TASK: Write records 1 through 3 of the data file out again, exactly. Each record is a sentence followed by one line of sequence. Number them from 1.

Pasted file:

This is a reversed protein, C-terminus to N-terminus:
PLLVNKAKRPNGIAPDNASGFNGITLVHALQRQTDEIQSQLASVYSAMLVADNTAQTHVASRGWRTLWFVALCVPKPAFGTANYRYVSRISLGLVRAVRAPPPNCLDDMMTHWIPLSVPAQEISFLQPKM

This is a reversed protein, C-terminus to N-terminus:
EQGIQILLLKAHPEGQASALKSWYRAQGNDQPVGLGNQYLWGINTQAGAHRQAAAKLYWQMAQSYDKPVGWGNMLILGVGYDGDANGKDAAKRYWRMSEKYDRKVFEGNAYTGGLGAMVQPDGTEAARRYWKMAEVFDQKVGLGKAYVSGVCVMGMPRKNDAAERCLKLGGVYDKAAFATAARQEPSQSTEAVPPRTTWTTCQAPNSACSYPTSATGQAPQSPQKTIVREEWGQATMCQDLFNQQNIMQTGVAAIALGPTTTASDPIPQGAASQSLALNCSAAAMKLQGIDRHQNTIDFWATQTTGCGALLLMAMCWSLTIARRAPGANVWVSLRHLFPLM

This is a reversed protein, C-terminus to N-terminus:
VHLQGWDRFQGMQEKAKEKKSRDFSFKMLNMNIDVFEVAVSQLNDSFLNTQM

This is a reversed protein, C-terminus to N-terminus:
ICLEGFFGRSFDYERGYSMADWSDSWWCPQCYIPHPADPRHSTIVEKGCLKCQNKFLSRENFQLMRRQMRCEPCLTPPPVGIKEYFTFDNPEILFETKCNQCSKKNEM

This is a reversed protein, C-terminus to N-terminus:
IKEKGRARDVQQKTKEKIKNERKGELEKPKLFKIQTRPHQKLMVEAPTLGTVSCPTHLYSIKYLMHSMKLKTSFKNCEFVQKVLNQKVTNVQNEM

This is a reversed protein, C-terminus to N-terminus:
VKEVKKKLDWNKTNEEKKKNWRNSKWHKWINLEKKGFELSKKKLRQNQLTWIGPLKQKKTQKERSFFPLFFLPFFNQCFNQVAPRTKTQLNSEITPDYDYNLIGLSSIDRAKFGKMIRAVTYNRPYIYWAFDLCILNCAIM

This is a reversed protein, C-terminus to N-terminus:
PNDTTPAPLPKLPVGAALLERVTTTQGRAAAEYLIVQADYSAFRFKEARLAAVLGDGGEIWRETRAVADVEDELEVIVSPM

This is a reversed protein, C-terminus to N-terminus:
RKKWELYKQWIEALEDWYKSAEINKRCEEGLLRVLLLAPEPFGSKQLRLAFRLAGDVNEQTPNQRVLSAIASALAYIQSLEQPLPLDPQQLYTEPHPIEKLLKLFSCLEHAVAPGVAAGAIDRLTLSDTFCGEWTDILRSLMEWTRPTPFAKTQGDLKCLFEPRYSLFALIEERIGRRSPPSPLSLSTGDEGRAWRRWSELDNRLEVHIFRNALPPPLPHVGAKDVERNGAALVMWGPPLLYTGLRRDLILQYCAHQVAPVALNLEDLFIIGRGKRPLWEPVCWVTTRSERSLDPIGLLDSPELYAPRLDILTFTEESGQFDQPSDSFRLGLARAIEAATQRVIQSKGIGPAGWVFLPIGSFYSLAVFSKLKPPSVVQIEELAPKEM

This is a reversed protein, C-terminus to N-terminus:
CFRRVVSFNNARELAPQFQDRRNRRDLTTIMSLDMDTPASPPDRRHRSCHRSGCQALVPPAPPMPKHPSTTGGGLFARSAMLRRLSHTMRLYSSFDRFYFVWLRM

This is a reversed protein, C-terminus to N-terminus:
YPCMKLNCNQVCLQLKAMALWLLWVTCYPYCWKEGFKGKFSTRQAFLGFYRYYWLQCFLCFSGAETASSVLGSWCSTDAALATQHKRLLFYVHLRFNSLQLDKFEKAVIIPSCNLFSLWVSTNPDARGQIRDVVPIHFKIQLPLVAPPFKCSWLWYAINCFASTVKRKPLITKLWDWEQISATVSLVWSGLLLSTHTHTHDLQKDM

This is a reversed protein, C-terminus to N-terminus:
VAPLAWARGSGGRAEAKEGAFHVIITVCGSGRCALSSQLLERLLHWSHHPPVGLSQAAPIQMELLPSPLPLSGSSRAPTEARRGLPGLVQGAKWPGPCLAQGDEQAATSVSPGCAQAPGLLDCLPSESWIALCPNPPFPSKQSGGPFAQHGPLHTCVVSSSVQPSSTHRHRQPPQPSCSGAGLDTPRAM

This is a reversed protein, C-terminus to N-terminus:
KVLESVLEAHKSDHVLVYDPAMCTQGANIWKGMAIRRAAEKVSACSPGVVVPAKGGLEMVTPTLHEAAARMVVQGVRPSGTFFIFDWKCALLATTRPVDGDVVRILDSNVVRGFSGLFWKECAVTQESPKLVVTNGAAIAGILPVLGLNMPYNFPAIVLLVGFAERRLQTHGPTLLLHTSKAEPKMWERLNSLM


This is a reversed protein, C-terminus to N-terminus:
PLLVNKAKRPNGIAPDNASGFNGITLVHALQRQTDEIQSQLASVYSAMLVADNTAQTHVASRGWRTLWFVALCVPKPAFGTANYRYVSRISLGLVRAVRAPPPNCLDDMMTHWIPLSVPAQEISFLQPKM

This is a reversed protein, C-terminus to N-terminus:
EQGIQILLLKAHPEGQASALKSWYRAQGNDQPVGLGNQYLWGINTQAGAHRQAAAKLYWQMAQSYDKPVGWGNMLILGVGYDGDANGKDAAKRYWRMSEKYDRKVFEGNAYTGGLGAMVQPDGTEAARRYWKMAEVFDQKVGLGKAYVSGVCVMGMPRKNDAAERCLKLGGVYDKAAFATAARQEPSQSTEAVPPRTTWTTCQAPNSACSYPTSATGQAPQSPQKTIVREEWGQATMCQDLFNQQNIMQTGVAAIALGPTTTASDPIPQGAASQSLALNCSAAAMKLQGIDRHQNTIDFWATQTTGCGALLLMAMCWSLTIARRAPGANVWVSLRHLFPLM

This is a reversed protein, C-terminus to N-terminus:
VHLQGWDRFQGMQEKAKEKKSRDFSFKMLNMNIDVFEVAVSQLNDSFLNTQM